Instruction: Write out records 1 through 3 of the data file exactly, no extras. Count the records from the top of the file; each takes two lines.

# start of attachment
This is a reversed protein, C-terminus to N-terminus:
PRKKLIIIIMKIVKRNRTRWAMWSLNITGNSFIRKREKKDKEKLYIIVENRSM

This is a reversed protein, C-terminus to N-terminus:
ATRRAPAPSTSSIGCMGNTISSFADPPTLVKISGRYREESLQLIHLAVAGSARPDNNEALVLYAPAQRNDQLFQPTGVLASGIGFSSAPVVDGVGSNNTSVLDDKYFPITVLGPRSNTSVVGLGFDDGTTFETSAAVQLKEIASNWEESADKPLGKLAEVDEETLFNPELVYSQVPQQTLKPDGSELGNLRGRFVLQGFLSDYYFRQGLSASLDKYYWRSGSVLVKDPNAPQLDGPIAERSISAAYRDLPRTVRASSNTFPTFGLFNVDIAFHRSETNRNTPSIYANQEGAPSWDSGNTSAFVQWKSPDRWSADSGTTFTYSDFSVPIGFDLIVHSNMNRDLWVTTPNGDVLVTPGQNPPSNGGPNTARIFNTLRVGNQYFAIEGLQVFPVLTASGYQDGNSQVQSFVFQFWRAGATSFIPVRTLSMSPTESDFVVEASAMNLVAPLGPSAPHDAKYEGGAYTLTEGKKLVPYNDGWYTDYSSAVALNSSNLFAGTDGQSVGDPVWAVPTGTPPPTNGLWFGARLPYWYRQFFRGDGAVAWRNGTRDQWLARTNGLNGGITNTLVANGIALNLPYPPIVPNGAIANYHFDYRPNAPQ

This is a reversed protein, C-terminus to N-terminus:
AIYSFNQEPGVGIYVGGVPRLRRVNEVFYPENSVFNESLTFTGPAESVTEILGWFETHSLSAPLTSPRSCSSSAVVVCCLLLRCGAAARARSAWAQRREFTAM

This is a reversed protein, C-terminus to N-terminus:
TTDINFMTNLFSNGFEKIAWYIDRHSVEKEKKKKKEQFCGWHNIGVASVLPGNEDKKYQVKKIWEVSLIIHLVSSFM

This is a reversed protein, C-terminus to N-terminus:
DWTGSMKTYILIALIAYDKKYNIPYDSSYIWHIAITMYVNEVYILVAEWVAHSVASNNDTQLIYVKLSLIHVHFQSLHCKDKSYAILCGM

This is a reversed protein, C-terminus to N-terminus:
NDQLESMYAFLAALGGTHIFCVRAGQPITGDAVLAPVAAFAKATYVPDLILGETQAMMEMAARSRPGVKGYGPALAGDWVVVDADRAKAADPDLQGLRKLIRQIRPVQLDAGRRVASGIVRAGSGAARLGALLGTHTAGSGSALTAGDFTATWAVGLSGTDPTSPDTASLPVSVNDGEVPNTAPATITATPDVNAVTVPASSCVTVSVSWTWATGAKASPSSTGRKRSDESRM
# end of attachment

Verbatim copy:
This is a reversed protein, C-terminus to N-terminus:
PRKKLIIIIMKIVKRNRTRWAMWSLNITGNSFIRKREKKDKEKLYIIVENRSM

This is a reversed protein, C-terminus to N-terminus:
ATRRAPAPSTSSIGCMGNTISSFADPPTLVKISGRYREESLQLIHLAVAGSARPDNNEALVLYAPAQRNDQLFQPTGVLASGIGFSSAPVVDGVGSNNTSVLDDKYFPITVLGPRSNTSVVGLGFDDGTTFETSAAVQLKEIASNWEESADKPLGKLAEVDEETLFNPELVYSQVPQQTLKPDGSELGNLRGRFVLQGFLSDYYFRQGLSASLDKYYWRSGSVLVKDPNAPQLDGPIAERSISAAYRDLPRTVRASSNTFPTFGLFNVDIAFHRSETNRNTPSIYANQEGAPSWDSGNTSAFVQWKSPDRWSADSGTTFTYSDFSVPIGFDLIVHSNMNRDLWVTTPNGDVLVTPGQNPPSNGGPNTARIFNTLRVGNQYFAIEGLQVFPVLTASGYQDGNSQVQSFVFQFWRAGATSFIPVRTLSMSPTESDFVVEASAMNLVAPLGPSAPHDAKYEGGAYTLTEGKKLVPYNDGWYTDYSSAVALNSSNLFAGTDGQSVGDPVWAVPTGTPPPTNGLWFGARLPYWYRQFFRGDGAVAWRNGTRDQWLARTNGLNGGITNTLVANGIALNLPYPPIVPNGAIANYHFDYRPNAPQ

This is a reversed protein, C-terminus to N-terminus:
AIYSFNQEPGVGIYVGGVPRLRRVNEVFYPENSVFNESLTFTGPAESVTEILGWFETHSLSAPLTSPRSCSSSAVVVCCLLLRCGAAARARSAWAQRREFTAM